For those of us who live at the beach during the summer, umbrellas are our saving grace. They save our spot while we take a dip, and they help us find our spot when coming back to our blankets. Most importantly, beach umbrellas protect us from that hot summer sun — or do they?
JAMA Dermatology conducted a study that showed that apparently beach umbrellas actually aren’t saving our skin from harmful UV rays. The study pitted beach umbrellas against SPF 100 sunscreen. 81 participants in Lake Lewisville, Texas spent three and a half hours (during peak sun time) at the beach, either under an umbrella or lathered in sunscreen.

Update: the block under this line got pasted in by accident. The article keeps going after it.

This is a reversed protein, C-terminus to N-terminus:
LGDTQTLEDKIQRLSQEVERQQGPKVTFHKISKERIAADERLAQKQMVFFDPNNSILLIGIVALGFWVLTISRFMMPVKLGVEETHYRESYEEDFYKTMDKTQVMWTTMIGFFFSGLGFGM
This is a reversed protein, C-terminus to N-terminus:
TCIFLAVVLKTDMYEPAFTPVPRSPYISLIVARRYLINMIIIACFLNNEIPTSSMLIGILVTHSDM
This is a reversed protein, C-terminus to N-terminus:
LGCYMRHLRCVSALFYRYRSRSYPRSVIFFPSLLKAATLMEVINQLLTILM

Researchers for JAMA Dermatology concluded, “Shade, recommended by many groups for prevention of skin cancer, is effective in reducing the amount of exposure to UV rays in general, but the magnitude of reduction and clinical effectiveness may be less than expected.” They continued, “Beach umbrellas, as convenient shade structures that are widely used in summer, are designed to block direct UV rays but do not block scattered or diffused UV rays, which could be significant at places such as a beach. “